Speaking of eggs, currently we buy Azure eggs for $3-4 a dozen. It can seem like a lot but they are much more nutritionally dense and well worth it! We go through a lot of eggs at my house and they're a prime breakfast or snack option.
Baking Products and SeasoningsWe buy wheat berries in bulk from Azure to grind into flour as I mentioned earlier and all the baking I do is with either hard red wheat or soft white-wheat whole-wheat pastry flour. Wheat berries are less than 50c a pound. Bleached, enriched, white, all-purpose flour is to be nixed completely - it harms your poor digestive system. Baking powder, baking soda, sea salt, seasonings, etc. are all bought in 5+ lb bags from Azure for about the same price as you're paying for the little 6oz container at the grocery store. Bulk saves serious money, especially in seasonings. Oil (canola, olive, and coconut) are all bought in gallons from Azure and we also get Apple Cider Vinegar from them too. We get condiments usually just from the grocery store but Vegenaise (like mayo but better) in a gallon from Azure that lasts a while and a goal of 2013 is to make my own condiments. We make oil and vinegar salad dressings at home but also buy salad dressing from the grocery store (a habit I'm trying to end in 2013 and learn to make more of my own).
Sweeteners I am to use no artificial sweeteners and refined white sugar. We buy stevia powder, raw honey, molasses, and evaporated cane juice crystals in bulk from Azure and use as sparingly as possible. I make unsweetened applesauce and can it myself from juice grade apples we buy in the fall for 25-50c a pound and use that too. If I'm baking cookies for a birthday, I generally cut the sugar in half (at least) and substitute with the cane juice crystals and then cut the oil in half and substitute with unsweetened applesauce. I'm also experimenting with baking with honey. For the most part I try to use sweeteners as seldom as possible, but am not 100% sugar-free. I'd love to be able to afford pure maple syrup but it's so expensive so I've been making my own for pancakes with cane juice crystals, water, and maple extract.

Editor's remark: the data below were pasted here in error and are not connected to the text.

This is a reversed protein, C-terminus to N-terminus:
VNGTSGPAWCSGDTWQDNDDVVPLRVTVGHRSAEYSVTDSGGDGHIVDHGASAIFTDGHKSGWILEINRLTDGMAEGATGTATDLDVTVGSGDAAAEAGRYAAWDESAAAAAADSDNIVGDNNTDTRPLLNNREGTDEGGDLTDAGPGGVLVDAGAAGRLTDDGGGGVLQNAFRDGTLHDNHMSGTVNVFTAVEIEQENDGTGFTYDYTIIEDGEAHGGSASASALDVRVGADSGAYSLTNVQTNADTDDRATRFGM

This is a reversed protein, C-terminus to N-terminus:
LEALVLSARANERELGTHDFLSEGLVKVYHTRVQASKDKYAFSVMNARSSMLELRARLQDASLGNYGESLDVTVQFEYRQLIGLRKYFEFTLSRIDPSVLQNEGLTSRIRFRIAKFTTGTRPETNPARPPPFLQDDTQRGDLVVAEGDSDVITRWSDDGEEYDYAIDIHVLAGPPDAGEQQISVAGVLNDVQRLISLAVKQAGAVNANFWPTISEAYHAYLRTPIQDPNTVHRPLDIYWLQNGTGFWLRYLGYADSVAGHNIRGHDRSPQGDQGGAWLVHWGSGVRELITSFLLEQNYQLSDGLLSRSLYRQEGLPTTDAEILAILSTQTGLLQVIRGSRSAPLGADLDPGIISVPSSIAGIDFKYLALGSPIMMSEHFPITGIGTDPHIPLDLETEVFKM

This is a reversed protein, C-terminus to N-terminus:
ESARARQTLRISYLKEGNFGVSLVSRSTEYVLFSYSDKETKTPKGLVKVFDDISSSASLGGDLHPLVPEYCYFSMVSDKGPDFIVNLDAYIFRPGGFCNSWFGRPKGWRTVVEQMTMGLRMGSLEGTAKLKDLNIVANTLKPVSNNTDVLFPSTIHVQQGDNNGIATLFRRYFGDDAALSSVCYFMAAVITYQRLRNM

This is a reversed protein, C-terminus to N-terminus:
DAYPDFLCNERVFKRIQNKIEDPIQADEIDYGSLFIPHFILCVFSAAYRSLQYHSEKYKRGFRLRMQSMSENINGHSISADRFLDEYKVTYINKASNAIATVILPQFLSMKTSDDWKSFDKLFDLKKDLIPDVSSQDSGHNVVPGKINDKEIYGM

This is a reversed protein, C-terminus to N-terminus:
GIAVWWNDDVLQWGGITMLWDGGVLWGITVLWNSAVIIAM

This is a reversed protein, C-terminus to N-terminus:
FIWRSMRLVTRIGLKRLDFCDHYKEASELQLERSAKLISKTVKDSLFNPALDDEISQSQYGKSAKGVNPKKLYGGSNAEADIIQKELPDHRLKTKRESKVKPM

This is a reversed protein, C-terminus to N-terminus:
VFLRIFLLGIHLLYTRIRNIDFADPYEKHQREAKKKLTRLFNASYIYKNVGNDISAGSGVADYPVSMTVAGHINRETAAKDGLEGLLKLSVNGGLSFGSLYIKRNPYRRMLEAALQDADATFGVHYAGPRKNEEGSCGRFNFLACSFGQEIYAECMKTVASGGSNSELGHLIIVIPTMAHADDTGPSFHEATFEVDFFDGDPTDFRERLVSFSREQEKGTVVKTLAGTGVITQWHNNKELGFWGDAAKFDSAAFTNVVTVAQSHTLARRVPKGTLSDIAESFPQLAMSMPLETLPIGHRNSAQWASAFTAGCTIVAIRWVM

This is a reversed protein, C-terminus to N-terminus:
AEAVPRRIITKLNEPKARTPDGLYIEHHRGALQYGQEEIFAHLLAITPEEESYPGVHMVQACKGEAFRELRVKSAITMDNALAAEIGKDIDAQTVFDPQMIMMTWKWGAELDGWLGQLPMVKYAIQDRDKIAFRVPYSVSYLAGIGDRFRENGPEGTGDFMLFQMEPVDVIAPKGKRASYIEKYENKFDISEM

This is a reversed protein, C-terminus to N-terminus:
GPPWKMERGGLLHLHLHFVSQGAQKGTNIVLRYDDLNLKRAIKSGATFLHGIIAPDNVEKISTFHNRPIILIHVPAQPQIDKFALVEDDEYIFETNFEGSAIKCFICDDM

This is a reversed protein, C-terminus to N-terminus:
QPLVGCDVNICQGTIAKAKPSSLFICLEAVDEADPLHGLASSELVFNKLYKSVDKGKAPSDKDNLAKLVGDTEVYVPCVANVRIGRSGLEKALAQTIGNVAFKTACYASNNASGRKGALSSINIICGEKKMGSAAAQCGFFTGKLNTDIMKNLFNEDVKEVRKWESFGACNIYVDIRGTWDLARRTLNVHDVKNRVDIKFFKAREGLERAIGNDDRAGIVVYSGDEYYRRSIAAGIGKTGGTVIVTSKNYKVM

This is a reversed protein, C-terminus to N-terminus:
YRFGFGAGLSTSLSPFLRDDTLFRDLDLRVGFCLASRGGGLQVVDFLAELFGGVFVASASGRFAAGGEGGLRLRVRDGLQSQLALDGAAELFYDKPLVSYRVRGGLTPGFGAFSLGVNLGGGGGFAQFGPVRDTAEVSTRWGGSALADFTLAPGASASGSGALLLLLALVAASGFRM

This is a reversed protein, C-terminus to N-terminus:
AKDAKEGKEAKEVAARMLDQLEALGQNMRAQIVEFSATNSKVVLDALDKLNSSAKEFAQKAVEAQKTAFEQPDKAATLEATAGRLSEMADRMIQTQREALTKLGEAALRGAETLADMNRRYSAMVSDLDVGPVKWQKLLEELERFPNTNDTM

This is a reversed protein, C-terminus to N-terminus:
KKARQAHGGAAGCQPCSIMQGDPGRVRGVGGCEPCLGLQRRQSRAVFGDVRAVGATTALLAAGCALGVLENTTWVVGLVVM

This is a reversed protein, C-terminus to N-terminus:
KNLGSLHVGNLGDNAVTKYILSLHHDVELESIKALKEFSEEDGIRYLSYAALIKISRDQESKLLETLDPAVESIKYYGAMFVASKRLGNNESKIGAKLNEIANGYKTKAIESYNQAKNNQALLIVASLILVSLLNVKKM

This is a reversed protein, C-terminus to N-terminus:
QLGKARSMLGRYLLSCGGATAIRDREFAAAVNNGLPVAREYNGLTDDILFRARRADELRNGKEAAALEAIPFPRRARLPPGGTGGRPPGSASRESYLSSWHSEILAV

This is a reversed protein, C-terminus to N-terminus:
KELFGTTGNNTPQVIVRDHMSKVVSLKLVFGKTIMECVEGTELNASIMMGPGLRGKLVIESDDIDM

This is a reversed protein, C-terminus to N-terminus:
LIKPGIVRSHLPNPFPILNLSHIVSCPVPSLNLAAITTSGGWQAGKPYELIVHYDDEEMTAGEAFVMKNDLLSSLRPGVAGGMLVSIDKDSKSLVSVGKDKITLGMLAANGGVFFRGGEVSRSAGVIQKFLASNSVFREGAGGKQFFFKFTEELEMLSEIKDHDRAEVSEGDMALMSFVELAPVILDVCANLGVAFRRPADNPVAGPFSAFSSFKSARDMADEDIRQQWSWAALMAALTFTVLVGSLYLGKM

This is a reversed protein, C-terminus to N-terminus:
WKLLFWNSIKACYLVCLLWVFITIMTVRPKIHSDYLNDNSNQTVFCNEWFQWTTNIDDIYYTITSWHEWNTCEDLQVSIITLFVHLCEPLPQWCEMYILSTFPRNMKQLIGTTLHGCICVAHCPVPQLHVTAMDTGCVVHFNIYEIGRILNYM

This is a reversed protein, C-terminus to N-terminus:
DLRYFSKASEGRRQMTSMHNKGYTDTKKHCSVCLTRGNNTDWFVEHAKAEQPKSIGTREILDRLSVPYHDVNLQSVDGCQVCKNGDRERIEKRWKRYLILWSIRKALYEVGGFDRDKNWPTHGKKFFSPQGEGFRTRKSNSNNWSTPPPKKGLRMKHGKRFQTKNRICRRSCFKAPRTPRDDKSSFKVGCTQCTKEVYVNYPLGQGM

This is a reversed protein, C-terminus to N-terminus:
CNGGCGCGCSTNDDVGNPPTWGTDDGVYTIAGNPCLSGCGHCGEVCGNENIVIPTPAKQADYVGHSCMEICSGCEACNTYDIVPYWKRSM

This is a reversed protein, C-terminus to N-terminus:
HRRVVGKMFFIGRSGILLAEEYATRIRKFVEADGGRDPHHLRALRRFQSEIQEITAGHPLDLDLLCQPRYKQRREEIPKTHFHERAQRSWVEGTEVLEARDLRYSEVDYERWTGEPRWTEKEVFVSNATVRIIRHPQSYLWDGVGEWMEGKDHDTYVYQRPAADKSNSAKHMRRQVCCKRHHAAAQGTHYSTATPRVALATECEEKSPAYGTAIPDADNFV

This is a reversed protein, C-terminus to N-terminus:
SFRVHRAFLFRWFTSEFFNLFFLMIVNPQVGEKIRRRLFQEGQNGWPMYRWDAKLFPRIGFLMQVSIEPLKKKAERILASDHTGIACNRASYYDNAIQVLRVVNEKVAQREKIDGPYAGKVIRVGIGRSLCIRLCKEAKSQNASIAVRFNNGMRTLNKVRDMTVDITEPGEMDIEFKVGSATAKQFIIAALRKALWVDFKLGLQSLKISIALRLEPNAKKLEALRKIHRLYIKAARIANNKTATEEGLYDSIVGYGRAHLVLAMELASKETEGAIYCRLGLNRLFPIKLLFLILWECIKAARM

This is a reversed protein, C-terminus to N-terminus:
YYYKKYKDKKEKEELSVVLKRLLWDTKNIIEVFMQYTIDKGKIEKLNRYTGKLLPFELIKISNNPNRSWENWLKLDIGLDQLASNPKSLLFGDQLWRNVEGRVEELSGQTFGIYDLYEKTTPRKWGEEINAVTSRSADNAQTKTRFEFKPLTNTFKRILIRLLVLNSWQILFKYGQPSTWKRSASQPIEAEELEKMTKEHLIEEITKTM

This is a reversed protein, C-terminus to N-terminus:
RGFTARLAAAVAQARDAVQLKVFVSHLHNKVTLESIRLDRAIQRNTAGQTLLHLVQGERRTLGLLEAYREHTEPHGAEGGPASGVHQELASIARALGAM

Packaged Foods We buy all-natural tortilla chips from the grocery store and usually have those on hand or I'll occasionally buy whole-wheat crackers to have with cheese but otherwise I don't buy chips or crackers or snacky foods. We all enjoy CLIF or Luna bars so I try to stock up when Azure has cases on sale for less than $1 a bar. They're handy during sports seasons when you're running out the door to a game so though they're not the most frugal, it's a convenience food that's worth it. (Plus I haven't found any particular recipe I've made myself that I've liked) As much as possible we try to stay away from packaged food!
BreadGoal of 2013 is to master making my own bread! For now, we buy 100% whole-wheat all-natural bread from the grocery store for $2-3 a loaf. We buy cases of whole-wheat tortillas to freeze from Azure but I want to make my own of those too. Sandwiches and wraps with veggies and cheese are common around my house - especially with athletes and kids in school. Hamburger buns and things like that aren't usually around but I try to keep one package of the whole-wheat ones from the grocery store in the freezer for a quick meal with veggies and shredded chicken on them.
Does eating healthy take time and planning? YES! Don't say you're too busy to try - I am a part-time student, work 20-25 hours a week, play sports, have a family, and try to sleep 8 hours at night. :) (I know a lot of you are busier than I am and still make it work!) I meal plan once a week, and then grocery store and produce barn shop about once a week or every other week and we pick up Azure every 2 weeks. Planning ahead saves a ton of time.
If you're not able to use food in such big quantities, try a food co-op or sharing with a friend. Also I've been trying to get better about bringing reusable bags to the grocery store. They usually give you 5-10c discount per bag and that adds up over time. If you have any tips on how not to forget them in your car, let me know. :P We don't eat out... like ever. Sometimes I will get food after a game out of town but by and large, my family doesn't eat out but for birthdays or celebrations once or twice a year. This also saves major money.
What about you? How do you save on food and how much do you spend? It can be a hard balance to find and I know I'm working to improve as well.